Back to the LifeSiteNews article…
“The second thing is the increased number of LGBT Catholics who are coming out and making LGBT issues much more important for the church as a whole,” he added.
The interviewer asked Fr. Martin about his claim in his new book that there are “thousands” of homosexual clergy who have not “come out,” wanting to know why they keep their sexuality secret.
“Several reasons,” replied Martin. “One, their bishops or religious superiors ask them not to come out. Two, they fear reprisals from parishioners. Three, they fear it would be divisive. Four, they are private people. Five, they are not fully aware of their sexuality. And lastly, people have mistakenly conflated homosexuality and pedophilia, and so priests don’t want to come out because they fear they’ll be labeled a pedophile.”
Again, seriously? Usually child molesters are called child molesters. Can we focus a little on #4 for a second? Yeah, many priests don’t talk about their sexual inclinations, sins, attractions, etc., because it’s simply, well, tacky and their vocation shouldn’t revolve around their sexual preference. Gag!
Fr. Martin then agreed that it would make a “difference” in the Church if more homosexual clergy “came out.”
“It would help to show Catholics in the pews what a gay person is like and, incidentally, how gay people can live chastely. The great irony is that these men and women are living out exactly what the church asks of LGBT people — chastity and celibacy — and they are not allowed to talk about it. They are doing great work under a strange cloud that should not exist,” he said.
So these “gay people” are already living chaste and celibate lives, yet we need priests to “come out” to teach them how to be chaste and celibate? Huh? Which part of the Church has a problem with “gay people” who are faithful practicing Catholics who embrace the teachings of the Church, receive the sacraments, feed the homeless, etc., etc., etc.? And, not allowed to talk about what? Their lack of sex lives? Look, we ALL struggle with sin. If you feel the need to tell me you struggle with SSA, go ahead! I’m here for you and maybe I can tell you how I work through my troubles with sin. If you want to tell me that you engage in the active homosexual lifestyle and you’re still going to stroll up to Communion, we’re probably going to have a discussion about it.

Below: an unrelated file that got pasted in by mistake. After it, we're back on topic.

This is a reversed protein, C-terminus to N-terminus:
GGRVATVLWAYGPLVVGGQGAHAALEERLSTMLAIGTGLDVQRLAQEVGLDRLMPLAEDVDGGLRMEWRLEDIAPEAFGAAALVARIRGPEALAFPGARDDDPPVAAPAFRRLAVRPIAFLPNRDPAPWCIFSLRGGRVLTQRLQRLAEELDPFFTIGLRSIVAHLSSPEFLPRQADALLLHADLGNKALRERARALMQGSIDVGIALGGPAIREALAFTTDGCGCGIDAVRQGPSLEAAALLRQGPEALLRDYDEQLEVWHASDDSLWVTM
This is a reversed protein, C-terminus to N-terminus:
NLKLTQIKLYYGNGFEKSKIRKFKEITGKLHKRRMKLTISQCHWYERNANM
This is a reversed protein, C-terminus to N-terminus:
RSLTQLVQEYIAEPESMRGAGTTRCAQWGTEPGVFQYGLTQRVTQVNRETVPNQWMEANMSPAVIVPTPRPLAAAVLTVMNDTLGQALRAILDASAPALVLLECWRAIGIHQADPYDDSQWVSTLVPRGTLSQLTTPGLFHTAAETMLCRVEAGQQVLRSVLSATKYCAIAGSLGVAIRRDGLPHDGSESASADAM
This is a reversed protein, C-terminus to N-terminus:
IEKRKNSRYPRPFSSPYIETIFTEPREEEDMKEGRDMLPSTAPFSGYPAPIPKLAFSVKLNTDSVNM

But an additional reason why homosexual priests choose not to “come out” is given by famed Canadian Catholic laicized-priest Gregory Baum.
A peritus or expert at the Second Vatican Council, Baum wrote in his memoirs that he “did not profess my own homosexuality in public because such an act of honesty would have reduced my influence as a critical theologian.” While Baum kept his life of homosexual debauchery private, he managed to exert his influence over Canada’s bishops so that they dissented from the Church’s 1968 teaching in Humanae Vitae against contraception.
The interviewer did not ask Fr. Martin if he was himself homosexual.
Martin’s claim that priests don’t want to “come out” because of fear they will be labeled an abuser is not unfounded.